We promote a holistic approach to automotive safety that addresses both protection and prevention. However, in the face of transformational change, a different mode of analysis is needed: First the more distant future needs to be conceptualized, a future where autonomous vehicle technology has already matured, the current doubts and questions about viability, legality and acceptance have been overcome, self-driving vehicles are in the market and where laws and regulations have been updated (as we know they will) to allow productive use of the technology.
The National Traffic and Motor Vehicle Safety Act (originally enacted in 1966 and now recodified as 49 U.S.C. Chapter 301) gives the Department of Transportation’s National Highway Traffic Safety Administration (NHTSA) the authority to issue vehicle safety standards and to require manufacturers to recall vehicles that have safety-related defects or do not meet Federal safety standards.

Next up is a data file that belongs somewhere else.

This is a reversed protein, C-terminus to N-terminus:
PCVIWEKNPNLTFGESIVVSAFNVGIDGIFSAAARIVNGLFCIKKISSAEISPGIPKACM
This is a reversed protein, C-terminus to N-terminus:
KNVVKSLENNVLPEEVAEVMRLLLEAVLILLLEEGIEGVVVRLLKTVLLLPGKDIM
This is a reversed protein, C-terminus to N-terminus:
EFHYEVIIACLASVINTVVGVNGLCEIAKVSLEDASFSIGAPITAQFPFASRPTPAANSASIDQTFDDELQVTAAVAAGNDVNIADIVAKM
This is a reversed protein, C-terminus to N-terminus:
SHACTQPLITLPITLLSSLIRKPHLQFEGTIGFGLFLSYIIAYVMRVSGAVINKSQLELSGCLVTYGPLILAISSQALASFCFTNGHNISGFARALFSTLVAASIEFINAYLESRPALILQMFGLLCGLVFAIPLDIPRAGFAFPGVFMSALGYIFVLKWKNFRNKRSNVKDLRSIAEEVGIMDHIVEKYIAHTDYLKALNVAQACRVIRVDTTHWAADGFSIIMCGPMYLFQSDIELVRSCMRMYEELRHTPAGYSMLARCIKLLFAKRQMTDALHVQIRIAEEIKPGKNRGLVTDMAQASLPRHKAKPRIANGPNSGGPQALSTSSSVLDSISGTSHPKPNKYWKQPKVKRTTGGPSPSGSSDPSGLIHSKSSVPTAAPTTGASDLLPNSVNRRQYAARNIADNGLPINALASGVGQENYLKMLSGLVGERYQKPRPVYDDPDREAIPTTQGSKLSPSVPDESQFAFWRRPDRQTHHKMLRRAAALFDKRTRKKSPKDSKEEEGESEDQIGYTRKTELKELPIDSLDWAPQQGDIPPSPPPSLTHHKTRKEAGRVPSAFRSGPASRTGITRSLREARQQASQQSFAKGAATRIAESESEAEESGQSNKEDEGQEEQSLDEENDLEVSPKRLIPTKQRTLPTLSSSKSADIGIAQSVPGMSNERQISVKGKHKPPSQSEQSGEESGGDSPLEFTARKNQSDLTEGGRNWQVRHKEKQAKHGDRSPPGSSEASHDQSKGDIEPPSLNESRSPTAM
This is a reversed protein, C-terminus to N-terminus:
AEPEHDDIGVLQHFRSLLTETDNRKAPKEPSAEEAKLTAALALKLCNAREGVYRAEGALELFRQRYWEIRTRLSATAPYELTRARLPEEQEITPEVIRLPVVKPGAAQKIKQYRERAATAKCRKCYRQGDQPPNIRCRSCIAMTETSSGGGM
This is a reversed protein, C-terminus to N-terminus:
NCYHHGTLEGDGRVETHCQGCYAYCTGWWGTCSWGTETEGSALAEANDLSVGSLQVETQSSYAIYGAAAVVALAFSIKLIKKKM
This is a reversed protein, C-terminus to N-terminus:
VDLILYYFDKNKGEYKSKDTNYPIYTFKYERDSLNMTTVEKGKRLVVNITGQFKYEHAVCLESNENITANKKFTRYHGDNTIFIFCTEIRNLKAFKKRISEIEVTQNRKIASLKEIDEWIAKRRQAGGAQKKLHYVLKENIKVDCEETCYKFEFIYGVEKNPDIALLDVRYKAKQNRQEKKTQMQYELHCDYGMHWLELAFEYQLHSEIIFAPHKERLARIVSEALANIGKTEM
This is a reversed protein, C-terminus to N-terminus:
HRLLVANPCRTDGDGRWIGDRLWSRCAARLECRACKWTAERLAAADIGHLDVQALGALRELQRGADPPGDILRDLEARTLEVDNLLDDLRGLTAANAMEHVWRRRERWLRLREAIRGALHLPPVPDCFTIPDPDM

Now that they have designed a steer-by-wire two-seater with redundant layout of all safety-critical components and skillfully navigated the regulations – including limiting the speed to 25mph – , the argument is updated: They may be able to build a slow-moving two seater, but they can’t build a real car.
According to Professor Andrew Beer from the University of South Australia, who studied the fortunes of auto workers two years after Mitsubishi closed its engine plant in Adelaide in 2004, many of these car industry workers are heading for long-term unemployment or worse employment conditions than they had before.
He explained that the car will be equipped with cameras and LIDAR, that the car will drive much safer than humans could, and that their system will be based on a redundant hardware architecture where all computing will be performed by at least two independent processors.